This project is licensed under the Apache 2.0 license and accept contributions via GitHub pull requests. This document outlines some of the conventions on development workflow, commit message formatting, contact points and other resources to make it easier to get your contribution accepted.
To maintain a safe and welcoming community, all participants must adhere to the project’s Code of Conduct.
Certificate of Origin
By contributing to this project you agree to the Developer Certificate of Origin (DCO). This document was created by the Linux Kernel community and is a simple statement that you, as a contributor, have the legal right to make the contribution. See the DCO file for details.
Email and Chat
The project currently uses the Kubernetes Slack:
Please avoid emailing maintainers found in the MAINTAINERS file directly. They are very busy and read the mailing lists.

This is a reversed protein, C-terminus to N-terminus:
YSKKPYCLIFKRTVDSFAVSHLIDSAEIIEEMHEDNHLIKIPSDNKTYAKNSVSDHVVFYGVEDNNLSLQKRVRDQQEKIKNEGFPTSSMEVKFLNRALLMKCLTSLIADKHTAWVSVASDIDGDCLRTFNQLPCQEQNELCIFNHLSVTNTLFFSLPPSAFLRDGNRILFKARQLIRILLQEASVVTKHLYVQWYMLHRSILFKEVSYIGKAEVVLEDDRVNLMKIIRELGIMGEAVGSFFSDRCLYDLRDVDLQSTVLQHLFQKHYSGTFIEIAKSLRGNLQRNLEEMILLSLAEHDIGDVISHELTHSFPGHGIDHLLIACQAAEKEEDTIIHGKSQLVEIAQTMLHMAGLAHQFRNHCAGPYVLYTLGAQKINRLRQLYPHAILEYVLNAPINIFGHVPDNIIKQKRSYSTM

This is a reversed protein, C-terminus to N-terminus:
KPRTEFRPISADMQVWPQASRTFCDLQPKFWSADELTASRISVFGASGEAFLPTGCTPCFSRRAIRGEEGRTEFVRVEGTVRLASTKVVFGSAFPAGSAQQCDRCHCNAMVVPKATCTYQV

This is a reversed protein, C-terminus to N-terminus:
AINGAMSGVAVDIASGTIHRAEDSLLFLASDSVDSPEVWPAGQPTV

- Fork the repository on GitHub
- Read the README for build and test instructions
- Play with the project, submit bugs, submit patches!
This is a rough outline of what a contributor’s workflow looks like:
- Create a topic branch from where you want to base your work (usually master).
- Make commits of logical units.
- Make sure your commit messages are in the proper format (see below).
- Push your changes to a topic branch in your fork of the repository.
- Make sure the tests pass, and add any new tests as appropriate.
- Submit a pull request to the original repository.
Thanks for your contributions!
Format of the Commit Message
We follow a rough convention for commit messages that is designed to answer two questions: what changed and why. The subject line should feature the what and the body of the commit should describe the why.
scripts: add the test-cluster command this uses tmux to setup a test cluster that you can easily kill and start for debugging. Fixes #38
The format can be described more formally as follows:
<subsystem>: <what changed> <BLANK LINE> <why this change was made> <BLANK LINE> <footer>
The first line is the subject and should be no longer than 70 characters, the second line is always blank, and other lines should be wrapped at 80 characters. This allows the message to be easier to read on GitHub as well as in various git tools.